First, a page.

There’s a lot of implications to the idea that we Christians, working at bringing about a new kingdom, have some things in common with revolutionairies everywhere working at bringing about freedom from tyranny.
There are places where this metaphor falls apart. I don’t want to leave the implication that I’m arguing for a president who identifies himself as a Christian, or a political party which claims to represent Jesus. The tyranny I’m thinking about is broader; it has it’s clutches on us internally, rather than externally. This is a tyranny of materilism, fear, greed, and doubt.
This kingdom will not be fully manifest in this life. Ironically, it will be ushered in it’s fullness by a benign dictator (who happens to be perfect and uncorruptible.) I believe that we are called to work for this kingdom in this life, even though we won’t see it’s fruition yet. This process appears to be a sanctifying one: it’s not that God needs us to make the world a certain way, in order to return. Rather, engaging in the fight will prepare us for his return by growing us in patience, strength, and faith.
Last post I shared my growing affinity for a thinker named Gene Sharp. I expressed the idea that it is critical that we not fight violently. A different (probably better) way I could have expressed this comes from his book:
“Whatever the merits of the violent option, however, one point is clear.
By placing confidence in violent means, one has chosen the very type of struggle with which the oppressors nearly always have superiority. The dictators are equipped to apply violence overwhelmingly. However long or briefly these democrats can continue, eventually the harsh military realities usually become inescapable. The dictators almost always have superiority in military hardware, ammunition, transportation, and the size of military forces.”
We have the further incentive that engaging in violence renders us instant hypocrites. When we engage in conflict as Jesus did, we model, even amidst conflict, even to our “enemies”, what the kingdom is all about.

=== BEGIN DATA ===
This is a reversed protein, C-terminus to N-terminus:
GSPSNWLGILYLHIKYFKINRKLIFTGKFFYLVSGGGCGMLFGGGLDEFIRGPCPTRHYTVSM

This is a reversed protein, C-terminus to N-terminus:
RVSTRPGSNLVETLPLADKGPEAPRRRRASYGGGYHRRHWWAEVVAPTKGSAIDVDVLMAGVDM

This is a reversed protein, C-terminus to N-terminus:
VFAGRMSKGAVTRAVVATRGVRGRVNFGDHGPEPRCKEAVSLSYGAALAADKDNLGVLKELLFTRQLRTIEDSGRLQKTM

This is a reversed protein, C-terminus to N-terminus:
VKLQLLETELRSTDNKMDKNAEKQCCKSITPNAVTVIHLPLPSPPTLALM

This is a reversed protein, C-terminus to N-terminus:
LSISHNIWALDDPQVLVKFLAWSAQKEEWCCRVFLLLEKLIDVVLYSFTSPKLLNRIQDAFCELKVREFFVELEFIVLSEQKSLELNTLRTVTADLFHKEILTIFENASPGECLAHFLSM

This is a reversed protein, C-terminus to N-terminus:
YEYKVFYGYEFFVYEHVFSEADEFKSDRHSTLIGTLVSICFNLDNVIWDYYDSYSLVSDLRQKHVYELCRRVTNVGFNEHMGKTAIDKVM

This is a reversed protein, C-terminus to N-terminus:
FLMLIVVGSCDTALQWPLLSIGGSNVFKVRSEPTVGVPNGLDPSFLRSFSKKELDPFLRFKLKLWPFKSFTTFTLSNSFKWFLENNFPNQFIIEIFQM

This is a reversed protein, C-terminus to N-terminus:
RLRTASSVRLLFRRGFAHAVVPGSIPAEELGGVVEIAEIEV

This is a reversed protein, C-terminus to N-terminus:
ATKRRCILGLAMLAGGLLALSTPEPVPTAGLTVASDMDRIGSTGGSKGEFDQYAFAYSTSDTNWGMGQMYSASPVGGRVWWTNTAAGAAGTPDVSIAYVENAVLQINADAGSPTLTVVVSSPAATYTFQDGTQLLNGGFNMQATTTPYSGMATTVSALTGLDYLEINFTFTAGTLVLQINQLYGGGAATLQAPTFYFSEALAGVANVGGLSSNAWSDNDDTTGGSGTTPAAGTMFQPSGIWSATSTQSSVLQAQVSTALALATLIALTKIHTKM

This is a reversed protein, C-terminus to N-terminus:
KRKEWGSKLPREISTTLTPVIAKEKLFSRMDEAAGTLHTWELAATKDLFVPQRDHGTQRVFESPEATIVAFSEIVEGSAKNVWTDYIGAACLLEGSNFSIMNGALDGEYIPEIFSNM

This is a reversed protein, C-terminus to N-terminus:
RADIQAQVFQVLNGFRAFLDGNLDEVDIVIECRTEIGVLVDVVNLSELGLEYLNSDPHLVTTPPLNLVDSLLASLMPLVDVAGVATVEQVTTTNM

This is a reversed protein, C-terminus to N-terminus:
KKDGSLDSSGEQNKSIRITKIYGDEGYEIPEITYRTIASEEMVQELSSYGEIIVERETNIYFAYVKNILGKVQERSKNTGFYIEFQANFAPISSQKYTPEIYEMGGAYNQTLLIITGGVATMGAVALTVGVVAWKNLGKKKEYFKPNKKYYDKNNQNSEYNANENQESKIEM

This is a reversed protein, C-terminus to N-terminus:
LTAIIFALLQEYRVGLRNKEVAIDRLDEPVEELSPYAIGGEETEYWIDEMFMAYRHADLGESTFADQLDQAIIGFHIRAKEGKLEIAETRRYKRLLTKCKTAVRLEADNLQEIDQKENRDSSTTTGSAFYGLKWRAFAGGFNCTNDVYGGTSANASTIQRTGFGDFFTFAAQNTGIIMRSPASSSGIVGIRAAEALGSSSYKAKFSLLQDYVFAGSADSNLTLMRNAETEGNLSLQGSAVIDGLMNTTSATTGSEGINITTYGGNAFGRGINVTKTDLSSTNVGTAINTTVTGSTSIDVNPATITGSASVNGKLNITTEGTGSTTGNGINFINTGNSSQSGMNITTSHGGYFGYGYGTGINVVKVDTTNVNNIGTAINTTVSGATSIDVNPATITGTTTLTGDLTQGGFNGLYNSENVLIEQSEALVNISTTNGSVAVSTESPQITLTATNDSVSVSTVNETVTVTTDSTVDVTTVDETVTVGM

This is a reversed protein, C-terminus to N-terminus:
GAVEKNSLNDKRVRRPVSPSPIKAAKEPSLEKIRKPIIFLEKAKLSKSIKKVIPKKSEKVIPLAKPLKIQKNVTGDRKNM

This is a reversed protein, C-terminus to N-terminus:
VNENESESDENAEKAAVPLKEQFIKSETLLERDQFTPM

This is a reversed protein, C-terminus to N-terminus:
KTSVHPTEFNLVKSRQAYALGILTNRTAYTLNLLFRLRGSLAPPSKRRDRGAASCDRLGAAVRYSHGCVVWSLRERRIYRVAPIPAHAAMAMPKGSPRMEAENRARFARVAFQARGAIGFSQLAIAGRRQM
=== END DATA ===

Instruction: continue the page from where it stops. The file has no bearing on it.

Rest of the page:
We have lots to learn from the people rebelling against earthly tyrants. People like Sharp, who are providing an intellectual blue print for what the revolutions are doing, have some relevance for us.
Most obviously and notably, of course, we can learn from thier dedication, determination, and single-mindedness.
But another thing I was struck by is various aspects of their tactics. Sharp speaks about how tyrants can’t rule by themselves, in a vacuum. They rely on things like the military, popular consent, foreign aid, etc.
Sharp says succesful nonviolent revolutions identify these elements which prop up dictators and determine ways to knock these pillars down, often by bringing the institution over to their own side.
There’s a level on which it seems so obvious it’s silly. But I’d never looked at it this way.
This all leads me to the question: What if we Christians did the same thing? What if we looked at the hold of materialism in our lives. What if we asked ourselves what are the elements propping up materialism? What if we set about planning in this way?
I don’t know how to answer those questions. I don’t know precisely which things in addition to materialism we ought to target, either. But I think these are important questions to begin to ask.